Another object of this invention is to provide an improved method of making a brassiere and, in particular, of providing an underwire brassiere cup so that it retains its shape when it is not being worn, but provides shape support in an improved manner by comparison with other underwires, without pinching or otherwise distressing the wearer.
Yet another object of this invention is to provide a method of fabricating an underwire brassiere which eliminates the need for precisely matching the configuration of the underwire sheath to the shape of the underwire and vice versa.
These objects and others which will become apparent hereinafter are attained, in accordance with the invention, in an underwire for a brassiere cup which can be referred to as a "needle" wire because it will have a relatively small diameter, usually 1.5 to 2.5 mm and a circular cross section enabling it to flex in all directions. Rather than having the configuration of an open "U" or a "U" with parallel shanks, as has been the case with most preformed underwires, the needle wire of the present invention, has inwardly-turned ends, i.e. is generally "C" shaped.
I have found, quite surprisingly, that when a needle wire of this diameter is composed of a shape-retentive plastic such as a polyamide (nylon), the inwardly-turned ends do not contribute to pinching of the breast of the wearer, but rather contribute a springiness to the brassiere which maintains the cup shape without any springiness, especially when that wire is incorporated in a sheath or stitched tube of the brassiere which originally has a more open "U" shape. As a consequence, the underwire is not matched to the shape of the tubular sheath but rather a tubular sheath can be stitched in the garment which is of an open "U" shape and the preformed "C" shaped underwire can be inserted into this sheath so as to impart a defined springiness to the lower portion of the brassiere cup which greatly improves its appearance upon display from a hanger, for example, and greatly improves its fit to the wearer, while avoiding the pinching action which might otherwise be expected of inwardly-turned ends on the underwear.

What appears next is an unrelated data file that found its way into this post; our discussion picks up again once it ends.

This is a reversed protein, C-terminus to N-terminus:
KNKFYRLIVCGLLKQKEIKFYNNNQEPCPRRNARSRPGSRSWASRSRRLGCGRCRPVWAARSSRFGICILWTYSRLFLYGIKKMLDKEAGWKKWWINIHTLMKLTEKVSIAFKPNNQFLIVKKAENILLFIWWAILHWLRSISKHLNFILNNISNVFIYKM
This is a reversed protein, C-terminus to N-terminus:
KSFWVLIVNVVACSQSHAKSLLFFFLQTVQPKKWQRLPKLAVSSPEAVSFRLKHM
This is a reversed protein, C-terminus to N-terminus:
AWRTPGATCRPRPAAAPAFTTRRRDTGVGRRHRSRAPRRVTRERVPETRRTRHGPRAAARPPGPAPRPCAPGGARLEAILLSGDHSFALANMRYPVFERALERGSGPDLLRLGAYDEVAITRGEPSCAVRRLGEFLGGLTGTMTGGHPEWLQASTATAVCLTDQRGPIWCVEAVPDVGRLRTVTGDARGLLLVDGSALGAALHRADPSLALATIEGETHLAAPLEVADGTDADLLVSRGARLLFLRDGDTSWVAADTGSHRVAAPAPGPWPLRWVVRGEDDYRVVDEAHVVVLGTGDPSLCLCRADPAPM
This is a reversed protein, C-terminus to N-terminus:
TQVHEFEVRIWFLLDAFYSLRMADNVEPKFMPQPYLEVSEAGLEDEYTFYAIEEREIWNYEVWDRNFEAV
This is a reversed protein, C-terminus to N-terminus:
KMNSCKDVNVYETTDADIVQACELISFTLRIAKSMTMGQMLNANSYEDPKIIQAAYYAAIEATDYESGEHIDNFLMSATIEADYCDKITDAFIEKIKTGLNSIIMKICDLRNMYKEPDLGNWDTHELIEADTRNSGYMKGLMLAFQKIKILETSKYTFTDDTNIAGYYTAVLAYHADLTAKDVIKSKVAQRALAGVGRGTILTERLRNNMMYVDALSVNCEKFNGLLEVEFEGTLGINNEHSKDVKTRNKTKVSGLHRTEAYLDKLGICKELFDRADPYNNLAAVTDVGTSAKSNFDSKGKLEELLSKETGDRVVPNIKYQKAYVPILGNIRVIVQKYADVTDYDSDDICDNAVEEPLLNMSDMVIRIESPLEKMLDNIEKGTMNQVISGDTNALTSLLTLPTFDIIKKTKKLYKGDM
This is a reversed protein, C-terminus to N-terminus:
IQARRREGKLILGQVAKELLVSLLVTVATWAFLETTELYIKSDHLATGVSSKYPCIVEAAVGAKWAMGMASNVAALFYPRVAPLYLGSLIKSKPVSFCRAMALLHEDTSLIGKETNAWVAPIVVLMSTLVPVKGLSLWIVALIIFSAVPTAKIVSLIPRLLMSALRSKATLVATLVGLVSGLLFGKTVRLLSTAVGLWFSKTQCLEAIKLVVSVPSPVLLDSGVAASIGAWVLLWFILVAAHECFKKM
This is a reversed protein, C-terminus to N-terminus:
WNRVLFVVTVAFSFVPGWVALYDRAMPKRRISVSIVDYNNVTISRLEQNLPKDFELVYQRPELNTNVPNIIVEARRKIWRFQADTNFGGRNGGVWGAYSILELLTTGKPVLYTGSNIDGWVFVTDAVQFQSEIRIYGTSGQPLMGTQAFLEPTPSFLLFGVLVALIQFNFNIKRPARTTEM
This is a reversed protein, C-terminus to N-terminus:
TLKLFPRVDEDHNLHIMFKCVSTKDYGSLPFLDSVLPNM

According to an improved feature of the invention each of the ends of the polyamide underwire is formed with a flattened flange or lug, the flange or lug at the inner end of the underwire, i.e. the end of the underwire located toward the midpoint or cleft of the brassiere being larger (e.g. longer) than the flange at the outer end of the wire so that the two ends can be readily distinguished. The inner end is usually stitched through to anchor it in the sheath.
Frequently the underwire is positioned in the sheath and beneath the cup in an asymmetrical manner, i.e. with a shorter side of the wire at the inner portion of the cup and a longer side of the wire toward the outer part of the cup. The longer tab or flange at the inner side allows the brassiere maker to distinguish the shorter side of the underwire more readily from the longer side and thus prevents insertion of the underwire in the wrong direction into the sheath.
According to a feature of the invention, the underwire should have an arc length in excess of 180° and preferably may have an arc length of about 210 to 270°, with a single center of curvature for at least 180° and the underwire can then be referred to as a full radius underwire. Alternatively but less preferred are underwires which may have several centers of curvature and radii of curvature over 180°.
The brassiere fabricated with the underwires of the invention can be referred to as an "illusion" brassiere, since the preformed underwire has a certain springiness contributed by its inwardly bent ends which contribute to a well-defined rounded shape of the cup when the wire is incorporated into a sheath having an open-U configuration. Thus, when the brassiere is worn, the inwardly-bent ends do not adversely affect the wearing characteristics and comfort because of the high flexibility of the needle wire although the appearance of the brassiere prior to use conveys the impression of a stiffer definition of the garment.